There were a lot of people out there that just didn’t understand, and they flew the aircraft all day every day, and they started having crashes. Motor failures, battery failures, and it’s just because most of them honestly just didn’t know.
I’m not casting stones at anybody; it’s just that I was raised in aviation.
Tony, he’s been around aviation a long time, so what seems like a very common sense, second nature thing, to us, is not so for the vast majority of people out there.
BRENDAN: It sounds to me, as new as unmanned aviation is, there’s a lot of lessons and wisdom that can be pulled from manned aviation.
We have over a hundred years of experience. Organizations, whether they’re drone service providers or asset owners hiring service providers, don’t have to reinvent the wheel on this subject.
A lot of these things were figured out by aviators who came before us. You can avoid some nasty and dangerous scenarios by leveraging the expertise and the wisdom that comes from folks who already have decades of aviation experience behind them.
I want to wrap things up here. You both have been super generous with your time today, but as far as operations documentation for unmanned systems goes and best practices, I’ll give you each an opportunity here for any final thoughts or things you want folks to walk away from today’s conversation with.
TONY: Just highlighting something you just brought up. In the military, we say, you don’t need to bleed to know how to do it, and you don’t want to have to relearn things.
I’ve owned airplanes, personal airplanes, for most of my life and have been flying my whole life, and what I really didn’t like is how there was this connection that that was missing between other operators.
From blogs and things, you can find some stuff out. But if a customer in Japan, Australia, or anywhere else is having an issue with one of the aircraft that Will and his team has in their system that they’re using in their fleet, in manned aviation you don’t know about that.
When I was flying gulfstreams, unless I was on a blog or something where somebody else would report that, I really had third party that was connecting me to other operators.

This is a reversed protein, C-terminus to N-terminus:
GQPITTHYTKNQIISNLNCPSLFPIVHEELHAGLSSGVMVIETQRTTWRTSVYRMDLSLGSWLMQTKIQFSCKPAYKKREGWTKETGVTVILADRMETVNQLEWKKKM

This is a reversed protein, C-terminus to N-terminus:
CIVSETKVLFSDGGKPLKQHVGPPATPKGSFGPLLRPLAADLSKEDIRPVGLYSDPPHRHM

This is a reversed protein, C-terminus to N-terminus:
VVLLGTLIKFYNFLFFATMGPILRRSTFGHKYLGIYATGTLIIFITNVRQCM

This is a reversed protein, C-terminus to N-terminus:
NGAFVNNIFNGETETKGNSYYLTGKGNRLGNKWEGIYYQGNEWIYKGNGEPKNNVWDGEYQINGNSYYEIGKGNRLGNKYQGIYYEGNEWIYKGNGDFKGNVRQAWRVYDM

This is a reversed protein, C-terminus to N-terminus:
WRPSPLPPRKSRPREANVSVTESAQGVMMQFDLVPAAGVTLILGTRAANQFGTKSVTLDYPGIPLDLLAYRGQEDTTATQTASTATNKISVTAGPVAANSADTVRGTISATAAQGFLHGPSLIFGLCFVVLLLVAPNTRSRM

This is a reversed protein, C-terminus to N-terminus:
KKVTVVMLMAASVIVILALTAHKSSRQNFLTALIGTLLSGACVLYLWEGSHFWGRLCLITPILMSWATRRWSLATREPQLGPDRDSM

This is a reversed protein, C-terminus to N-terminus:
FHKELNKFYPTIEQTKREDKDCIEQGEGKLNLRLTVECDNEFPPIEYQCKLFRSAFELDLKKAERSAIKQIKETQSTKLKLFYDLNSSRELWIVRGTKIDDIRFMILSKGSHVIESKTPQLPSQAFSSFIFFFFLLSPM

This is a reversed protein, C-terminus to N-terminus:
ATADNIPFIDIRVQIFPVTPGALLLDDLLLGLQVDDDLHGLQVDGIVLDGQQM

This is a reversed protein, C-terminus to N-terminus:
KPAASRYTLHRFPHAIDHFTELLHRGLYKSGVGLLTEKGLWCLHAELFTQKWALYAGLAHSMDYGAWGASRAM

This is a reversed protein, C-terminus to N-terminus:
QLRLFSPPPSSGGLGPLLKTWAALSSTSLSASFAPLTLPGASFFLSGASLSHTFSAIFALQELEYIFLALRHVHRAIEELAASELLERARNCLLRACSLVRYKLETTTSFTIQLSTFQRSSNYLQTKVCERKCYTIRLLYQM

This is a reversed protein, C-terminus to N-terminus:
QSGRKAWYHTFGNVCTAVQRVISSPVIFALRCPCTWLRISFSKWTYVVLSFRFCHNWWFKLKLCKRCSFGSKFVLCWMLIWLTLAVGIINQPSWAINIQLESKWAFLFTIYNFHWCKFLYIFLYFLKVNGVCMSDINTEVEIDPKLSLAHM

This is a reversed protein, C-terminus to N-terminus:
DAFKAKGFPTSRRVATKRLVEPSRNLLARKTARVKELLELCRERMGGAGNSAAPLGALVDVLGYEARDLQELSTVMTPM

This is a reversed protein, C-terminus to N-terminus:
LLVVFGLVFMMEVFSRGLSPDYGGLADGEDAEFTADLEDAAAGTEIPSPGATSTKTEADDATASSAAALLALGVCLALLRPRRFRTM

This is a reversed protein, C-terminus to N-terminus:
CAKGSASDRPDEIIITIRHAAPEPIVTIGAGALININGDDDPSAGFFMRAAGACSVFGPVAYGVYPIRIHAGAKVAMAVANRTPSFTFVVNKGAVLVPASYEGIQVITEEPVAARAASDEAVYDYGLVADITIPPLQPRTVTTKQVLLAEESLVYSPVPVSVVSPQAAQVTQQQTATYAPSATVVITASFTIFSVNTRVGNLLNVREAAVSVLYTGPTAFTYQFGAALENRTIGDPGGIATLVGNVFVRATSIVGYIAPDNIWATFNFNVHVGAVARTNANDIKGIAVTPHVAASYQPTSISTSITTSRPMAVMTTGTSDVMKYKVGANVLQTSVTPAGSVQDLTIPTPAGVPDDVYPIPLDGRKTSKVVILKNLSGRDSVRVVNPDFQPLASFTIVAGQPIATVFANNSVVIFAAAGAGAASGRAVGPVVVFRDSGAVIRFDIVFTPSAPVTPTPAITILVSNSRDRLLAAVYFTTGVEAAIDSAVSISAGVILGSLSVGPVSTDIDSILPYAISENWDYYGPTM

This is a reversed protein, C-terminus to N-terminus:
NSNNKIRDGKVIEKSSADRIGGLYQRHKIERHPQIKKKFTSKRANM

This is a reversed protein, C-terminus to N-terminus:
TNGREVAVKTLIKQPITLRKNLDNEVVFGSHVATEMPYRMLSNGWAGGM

That’s one of the things that I wanted to do in the software. We call it the safety ecosystem. So, we’ve done that.
We just had some saves a few months ago, or a month before last, where we had some issues. We have another one that we’re about to put out that we think will have a big impact based on some things that we’re seeing.
We had a component that was failing well below its target cycle, and we put out a notice.
We actually had aircraft stage from that, and some of them were carrying LIDAR, so what’s the value of that save?
That’s kind of the cherry on top. Not only are we doing all the safety reporting, but we’re also doing something that’s not even in manned aviation. We’re connecting operators to the safety ecosystem so that Will doesn’t have to experience the same issue that somebody else had that he doesn’t know that’s flying the same aircraft somewhere else.
I just wanted to highlight that as we close out.
I appreciate this. Will, it’s always great to see you and I appreciate the partnership. Thank you, Brendan, same. I appreciate all the time.
BRENDAN: Thanks again, Tony. We appreciate your insight.
Will, any final thoughts, or anything you want folks to walk away from today’s conversation with?
WILL: It just goes back to what we have been talking about. We’ve said it a couple times during this call, and I’ve said it countless times before, if everybody’s a good steward of their company and they truly want to grow this industry, they’re going to look at solutions like what Tony and they put together.
The only way we survive as an industry is by people doing it the right way. At some point if there’s too many cowboys out there and they’re just not doing proper management, proper maintenance, the industry’s going to get a bad stigma and people will stop using it.
I would encourage people, if you don’t know or understand, to reach out to somebody. Reach out to Tony’s team, or you can reach out to us. We’ll share the importance of this.
I talk about this all the time, aviation safety training is all one hundred percent incorporated in UAS, regardless of your thought process.
We’re operating in the national airspace; it doesn’t matter how you want to slice it. So, those things are important.
Anybody that listens to this and has questions, just reach out to Tony’s team. They’re phenomenal when it comes to answering that stuff.
Tony, I appreciate everything and am looking forward to what’s coming in the future. Hopefully we have a lot more conversations in the near future because I might need to increase our account there.
TONY: Those are great conversations.
WILL: That’s right.
WILL: Thank you for putting this on.
BRENDAN: Thanks again guys. Thank you to everyone who’s tuning in. If you have any questions, like Will said, reach out.
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I’m Brendan Alan Barrett joined today by Will Paden and Anthony (Tony) Pucciarella. Thanks for tuning in and we’ll see you all again real soon.
WILL: Thanks guys.
TONY: Thanks, appreciate it.